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I recently bought an old manual of how 詞 (classical lyric) are supposed to be "filled". The pages look like this:

欽定詞譜

Naturally am curious about the meaning of the circle symbols next to each characters and suspect they are related to classical "平/仄" phonology. Indeed ◯ seems associated exclusively with 平声 and ● appears to refer to anything but 平声: specifically 去/入/上声.

However I am baffled about the significance of ◒ and ◓. Analysis of some 菩薩蠻 lyrics indicates that the half-symbols, intuitively enough, mean that either 平/not-平 is allowable in that position in the lyric. For example, the first line of such a lyric has the pattern:

◒◯◓●◯◯●,

And the following are legal tonal groups (based on a pull of some 词 and conversion of the lyrics to classically defined tonal categories):

平平入入平平入 or 去平平去平平去

In that case what is the difference between ◒ and ◓? Since baidu-ing "circle things AND classical poetry" has not proven fruitful, so thought I would ask for help here. What are those "circle things" even called, properly?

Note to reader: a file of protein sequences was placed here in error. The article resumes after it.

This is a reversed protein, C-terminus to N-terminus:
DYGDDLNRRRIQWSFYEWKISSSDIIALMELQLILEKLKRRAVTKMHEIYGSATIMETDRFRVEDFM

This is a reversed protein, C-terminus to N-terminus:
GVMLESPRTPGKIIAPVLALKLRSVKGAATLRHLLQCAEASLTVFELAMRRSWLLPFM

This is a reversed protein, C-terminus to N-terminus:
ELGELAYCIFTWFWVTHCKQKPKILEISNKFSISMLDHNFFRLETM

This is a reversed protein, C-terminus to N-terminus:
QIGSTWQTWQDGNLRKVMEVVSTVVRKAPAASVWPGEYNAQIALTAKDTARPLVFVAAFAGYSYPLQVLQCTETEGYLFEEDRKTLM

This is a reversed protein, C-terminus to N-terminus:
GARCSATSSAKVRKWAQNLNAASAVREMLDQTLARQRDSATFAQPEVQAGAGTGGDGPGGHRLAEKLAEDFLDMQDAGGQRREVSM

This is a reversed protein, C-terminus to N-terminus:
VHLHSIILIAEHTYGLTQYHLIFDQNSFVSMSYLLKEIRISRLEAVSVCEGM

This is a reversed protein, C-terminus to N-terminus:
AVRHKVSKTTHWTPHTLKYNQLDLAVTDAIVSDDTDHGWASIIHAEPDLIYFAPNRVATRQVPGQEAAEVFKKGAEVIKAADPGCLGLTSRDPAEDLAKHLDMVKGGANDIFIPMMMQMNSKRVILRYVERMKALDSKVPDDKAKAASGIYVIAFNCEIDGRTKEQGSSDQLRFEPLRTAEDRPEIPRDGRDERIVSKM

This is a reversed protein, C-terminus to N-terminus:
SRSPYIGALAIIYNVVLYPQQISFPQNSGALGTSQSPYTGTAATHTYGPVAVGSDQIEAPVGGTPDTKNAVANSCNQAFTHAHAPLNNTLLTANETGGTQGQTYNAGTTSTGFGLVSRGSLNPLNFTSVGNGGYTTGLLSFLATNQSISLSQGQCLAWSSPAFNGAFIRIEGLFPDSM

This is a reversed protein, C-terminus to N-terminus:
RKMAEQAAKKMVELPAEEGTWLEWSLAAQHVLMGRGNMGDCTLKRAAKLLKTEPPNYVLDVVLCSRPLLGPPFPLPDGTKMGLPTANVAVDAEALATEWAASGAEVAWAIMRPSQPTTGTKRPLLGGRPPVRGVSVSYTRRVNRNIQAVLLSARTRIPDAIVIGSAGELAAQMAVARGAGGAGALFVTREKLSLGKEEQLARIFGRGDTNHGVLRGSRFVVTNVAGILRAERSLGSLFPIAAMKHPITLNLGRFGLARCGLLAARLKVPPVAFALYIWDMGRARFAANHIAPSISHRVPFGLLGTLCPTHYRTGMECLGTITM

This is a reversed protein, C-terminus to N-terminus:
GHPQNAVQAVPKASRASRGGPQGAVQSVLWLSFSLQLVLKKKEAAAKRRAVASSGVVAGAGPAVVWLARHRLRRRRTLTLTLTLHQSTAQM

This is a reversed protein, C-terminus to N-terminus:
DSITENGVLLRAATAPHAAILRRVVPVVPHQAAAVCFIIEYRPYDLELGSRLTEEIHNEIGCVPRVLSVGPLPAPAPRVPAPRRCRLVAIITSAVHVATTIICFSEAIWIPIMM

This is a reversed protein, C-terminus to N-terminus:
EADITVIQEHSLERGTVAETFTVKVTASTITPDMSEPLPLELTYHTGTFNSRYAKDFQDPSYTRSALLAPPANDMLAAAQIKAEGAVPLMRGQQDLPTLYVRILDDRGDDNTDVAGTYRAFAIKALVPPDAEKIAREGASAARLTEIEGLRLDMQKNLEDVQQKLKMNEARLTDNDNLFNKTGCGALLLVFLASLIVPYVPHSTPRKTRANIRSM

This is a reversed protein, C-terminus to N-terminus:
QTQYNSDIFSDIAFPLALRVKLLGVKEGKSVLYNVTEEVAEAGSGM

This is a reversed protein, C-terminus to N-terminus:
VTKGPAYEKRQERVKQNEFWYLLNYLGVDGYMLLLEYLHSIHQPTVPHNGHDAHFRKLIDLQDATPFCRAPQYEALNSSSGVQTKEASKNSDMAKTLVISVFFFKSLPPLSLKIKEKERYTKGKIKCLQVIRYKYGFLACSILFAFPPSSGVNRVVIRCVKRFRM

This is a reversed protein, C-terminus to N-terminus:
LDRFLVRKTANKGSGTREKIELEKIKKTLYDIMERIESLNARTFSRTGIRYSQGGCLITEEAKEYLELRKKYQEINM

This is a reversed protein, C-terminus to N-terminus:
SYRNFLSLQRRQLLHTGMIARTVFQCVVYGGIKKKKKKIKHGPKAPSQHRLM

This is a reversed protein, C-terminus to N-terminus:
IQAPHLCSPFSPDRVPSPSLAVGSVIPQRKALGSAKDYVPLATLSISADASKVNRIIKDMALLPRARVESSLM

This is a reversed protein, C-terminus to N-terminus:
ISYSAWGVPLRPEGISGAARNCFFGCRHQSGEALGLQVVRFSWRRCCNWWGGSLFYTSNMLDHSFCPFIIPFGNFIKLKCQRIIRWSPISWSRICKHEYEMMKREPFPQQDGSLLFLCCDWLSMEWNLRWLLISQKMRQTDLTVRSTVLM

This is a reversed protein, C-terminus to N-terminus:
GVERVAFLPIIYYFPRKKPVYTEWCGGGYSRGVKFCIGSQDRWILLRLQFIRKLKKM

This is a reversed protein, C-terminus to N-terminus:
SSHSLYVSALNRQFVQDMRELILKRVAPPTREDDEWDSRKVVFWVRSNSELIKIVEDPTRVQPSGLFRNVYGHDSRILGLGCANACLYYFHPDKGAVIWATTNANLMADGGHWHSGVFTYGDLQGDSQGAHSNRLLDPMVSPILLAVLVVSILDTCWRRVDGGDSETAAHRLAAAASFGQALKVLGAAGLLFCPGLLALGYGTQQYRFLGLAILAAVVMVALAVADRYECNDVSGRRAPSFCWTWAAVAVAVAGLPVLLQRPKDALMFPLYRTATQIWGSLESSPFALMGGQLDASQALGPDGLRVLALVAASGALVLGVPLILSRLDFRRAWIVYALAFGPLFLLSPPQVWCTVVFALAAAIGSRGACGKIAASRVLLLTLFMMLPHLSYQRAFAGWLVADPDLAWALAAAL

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Seems to be 清浊音, with ◒、◓ representing 次清、次浊. There are no tones in old Chinese, so it can't be 平/仄, but the way the tones emerged can well be heavily related to the voice of the consonant.

  • thank you! clearly I was thinking about the problem wrong, but didn't know how to set myself right. With this I can learn it correctly. – Master Sparkles May 26 '15 at 22:02
  • Looking up 平/仄 I find: level and oblique tones (technical term for classical Chinese rhythmic poetry). Above Yang says 'there are no tones in old Chinese'. It is not my wish to be pedantic, just curious how to square this circle? – Peter Pan May 27 '15 at 0:15
  • Tones emerged in middle Chinese, the asker mentions old Chinese. (though if he's mis-identifying the period, my answer could be invalid) – Yang May 27 '15 at 0:34
  • Don't want to be a nuisance, but 'Classical Chinese' would be 'Old Chinese' or 'Middle Chinese'? Or some other period? – Peter Pan May 27 '15 at 4:24
  • @Yang sorry for the inaccurate English - the old was supposed to be modifying "book", not Chinese (perfectly understandable why you read it the other way). I meant old books with Chinese in them, not a technical reference to Old Chinese (which I believe predates the development of 词 in any case) – Master Sparkles May 27 '15 at 21:39

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